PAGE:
What is to be done?
Every state and local government must act within the broadest reading of their constitutional powers to ban CRT in education and its related student activity requirements (including student lobbying and demonstrations as part of school credit). They need to do the same with. Every Republican state attorney general should immediately grab Montana Attorney General Knudsen’s Binding Opinion On Critical Race Theory and adapt it for their own state. Every state legislature, backed by every Republican governor, must clearly legislate against any form of CRT, in education, government, business, or housing. Oklahoma and Idaho were the early achievers on banning CRT in public education.
Arizona Governor Doug Ducey’s veto of just such legislation is a national disgrace and a sign that he is a corporatist Nixon-Bush Republican, not a Reagan-Trump Republican. His laughable assertion that he did so to force a budget bill is false on its face, as the budget must be passed within weeks by law. His real purpose was to gut real Arizona resistance to the left, for whatever self-serving reason.
Before speaking or writing, every official and their staff need to commit the phrases from Christopher Rufo’s “Critical Race Theory Briefing Book.” No stupid utterances that subvert the cause of rolling back the left.
Defining critical race theory
“Critical race theory divides Americans into oppressor and oppressed based on their skin color.”
“Critical race theory says the solution to past discrimination is present discrimination. I reject this. Racism is always wrong.”
“I oppose racism, whether it comes from the Klan or from critical race theory.”
Critical race theory in schools
“Race reeducation programs”
“Neo-racist theories have no place in public education.”
“Critical race theory teaches children that they are defined by their race, not as individuals.”
“Critical race theory teaches children to hate each other and hate their country.”
“Neo-racist theories have no place in our public institutions.”
“Public institutions must reflect the values of the public—not fringe racial theories that seek to divide Americans into oppressor and oppressed.”
“This bill does not prevent schools from teaching about racism, slavery, and segregation. It prohibits schools from indoctrinating students into fringe racial theories that claim one race is superior to another or that individuals should be treated differently on the basis of race.”
Starting Election Night 2016, McConnell, Lyin’ Ryan and their congressional cronies were the dog that caught the bumper. If McConnell and McCarthy are leading their caucus into the 2022 election, any incumbent that has not denounced them publicly is colluding and conspiring to ride the “stop the left” money train just like they did the “repeal Obamacare” train. Any candidate that is not pledged to a change of Republican congressional leadership is looking to get in on the gravy train. Only the real act of political courage of pledging now to completely change leadership counts as a trustworthy indicator of real fight for real reform.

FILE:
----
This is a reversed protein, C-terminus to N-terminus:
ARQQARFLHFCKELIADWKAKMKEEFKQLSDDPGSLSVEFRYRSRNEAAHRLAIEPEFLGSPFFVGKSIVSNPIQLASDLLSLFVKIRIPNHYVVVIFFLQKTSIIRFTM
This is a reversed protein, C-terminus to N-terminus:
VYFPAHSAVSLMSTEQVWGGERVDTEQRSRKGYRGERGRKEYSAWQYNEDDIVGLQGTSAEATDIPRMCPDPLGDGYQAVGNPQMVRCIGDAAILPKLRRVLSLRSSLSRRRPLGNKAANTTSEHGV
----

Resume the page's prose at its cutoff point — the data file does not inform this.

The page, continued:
* CALIFORNIA CONSTITUTION – ARTICLE IV LEGISLATIVE [SEC. 1 – SEC. 28]
( Heading of Article 4 amended Nov. 8, 1966, by Prop. 1-a. Res.Ch. 139, 1966 1st Ex. Sess. )
Sec. 12. (a) Within the first 10 days of each calendar year, the Governor shall submit to the Legislature, with an explanatory message, a budget for the ensuing fiscal year containing itemized statements for recommended state expenditures and estimated state revenues. If recommended expenditures exceed estimated revenues, the Governor shall recommend the sources from which the additional revenues should be provided.
(b) The Governor and the Governor-elect may require a state agency, officer or employee to furnish whatever information is deemed necessary to prepare the budget.
(c) (1) The budget shall be accompanied by a budget bill itemizing recommended expenditures.
(2) The budget bill shall be introduced immediately in each house by the persons chairing the committees that consider the budget.
(3) The Legislature shall pass the budget bill by midnight on June 15 of each year.